means, typically by way of bale rings. A bale ring tent is set up as follows. Metal or wooden tent
stakes are first driven into the ground around the entire circumference of the tent, often the day before
the show arrives. On set up day, the canvas is then unrolled, usually in sections, then stitched together on the ground with rope, and fastened to the stakes. The center poles are then raised (pulled vertically by winch, truck, or elephant) and secured with guy lines. Around the bottom of each center pole
is a metal ringa bale ringwhich is attached to the top of the pole with a pulley. The canvas is then
fastened around each bale ring, and then hoisted up using the pulleys on the center poles. Quarter
poles are then inserted under the canvas and pushed erect, most often by elephant. Next, side poles
are pushed erect under the canvas, around the entire circumference of the tent. Finally, sidewall, flat
canvas panels, are fastened around the perimeter of the tent to finish the enclosure. A marqueea
small entrance tentmay be added at the main entrance to provide a sheltered entry for the public.


The Ringling empire was founded by five of the seven sons of August and Marie Salom (Juliar)
Ringling: Al, Otto, Alf T., Charles, and John. In the late 1860s, the Ringling brothers saw their first circus in McGregor, Iowa. In 1884, the brothers premiered their own show and charged a penny as
admission. In less than a decade, their developed from a small wagon show in 1884 to a railroad show
traveling throughout the United States and Canada. John Ringling attributed the brothers success to
hard work, common honesty, and a close study of what the public wants. While today no other name
is more closely linked with the circus than Ringling, the early years of the Ringling Circus showed little indication of the kind of circus it would become. In 1884, the entire show required just nine wagons
to transport it and admission was twenty-five cents. P. T. Barnum (1810-1891) and James A. Bailey
(1847-1906) teamed together in 1888 to create The Greatest Show on Earth and they became the
undisputed Kings of the American Circus. Moving from town to town on 64 railroad cars, the Barnum
& Bailey Circus was supreme and unchallenged. They defined the American circus with the introduction of the three rings, breaking with the European tradition of a single ring. In April 1906, Baileys unexpected death at the age of 59 left the circus without strong leadership. On October 22, 1907 in London,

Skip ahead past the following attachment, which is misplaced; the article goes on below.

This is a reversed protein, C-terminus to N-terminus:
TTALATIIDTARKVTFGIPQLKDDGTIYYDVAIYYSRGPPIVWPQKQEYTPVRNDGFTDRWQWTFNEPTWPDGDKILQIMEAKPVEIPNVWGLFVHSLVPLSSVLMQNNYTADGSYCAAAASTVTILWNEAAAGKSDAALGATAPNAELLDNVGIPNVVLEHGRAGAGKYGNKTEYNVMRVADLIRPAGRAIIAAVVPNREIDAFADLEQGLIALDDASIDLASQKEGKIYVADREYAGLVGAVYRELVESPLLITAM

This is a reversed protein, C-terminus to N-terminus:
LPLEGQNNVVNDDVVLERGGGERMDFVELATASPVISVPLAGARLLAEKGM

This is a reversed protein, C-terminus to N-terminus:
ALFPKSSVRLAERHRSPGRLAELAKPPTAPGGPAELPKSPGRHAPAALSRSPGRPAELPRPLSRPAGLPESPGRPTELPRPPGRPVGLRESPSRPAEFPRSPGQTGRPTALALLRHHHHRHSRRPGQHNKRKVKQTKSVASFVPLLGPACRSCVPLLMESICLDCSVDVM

Barnum & Bailey Ltd. sold out to the Ringling Brothers. With the acquisition of the Barnum and Bailey
show, the Ringling Brothers controlled a major part of the circus business in America. The two circuses were run as separate shows until 1919 when they were combined to form the Ringling Bros. and
Barnum & Bailey Circus, The Greatest Show on Earth. The front page of The New York Times
announced, Supercircus draws crowds to Garden.

A Brief History of Carnivals

by Michael Blanding

Even in an era of mega theme parks and canned stay-at-home amusement, the carnival continues to
draw healthy crowds. The secret of its drawing power may reflect both its essential Americana and far
older traditions.
The carnival as we know it is distinctly American. We invented cotton candy, the Ferris wheel took its
first spin at the Chicago Worlds Fair in 1892, and only Americans could come up with games, which
involve shooting a water pistol at the face of a laughing clown. But the origins of carnival go back to
ancient fertility rites, some celebrating the rebirth of spring, others marking the depth of winter, like the
Roman Saturnalia, when slaves were considered equals, a commoner was elected temporary ruler
by a lottery, and all sorts of excesses, sexual and otherwise, allowed. The Catholic church started to
crack the whip on this sort of activity in the Middle Ages, but wisely allowed a toned-down carnival to
continue. This lasted from Epiphany, 12 days after Christmas, to Ash Wednesday, when the meatless
fast of Lent begins. In fact, carnival comes from two Latin words meaning to take the meat away.
Remnants of this carnival with flamboyant costumes, parades and dances, folk dramas, and eating
to burst continue in Italy, on the Riviera, in Rio de Janeiro and New Orleans, where its known Mardi
Gras (Fat Tuesday). Throughout the rest of the United States, people are more familiar with the collection of games of skill and dizzying midway rides. In the late 1800s, innovations in transportation
and technology helped transform the carnival into a traveling whirl of sideshows and sticky food. Even
in this era of Something-worlds and theme parks, hundreds of traveling carnivals continue to draw
crowds at country fairs, on boardwalks, and in shopping mall parking lots. Perhaps they survive
because some of the ancient pagan mystery remains. In our imagination, and in novels and movies,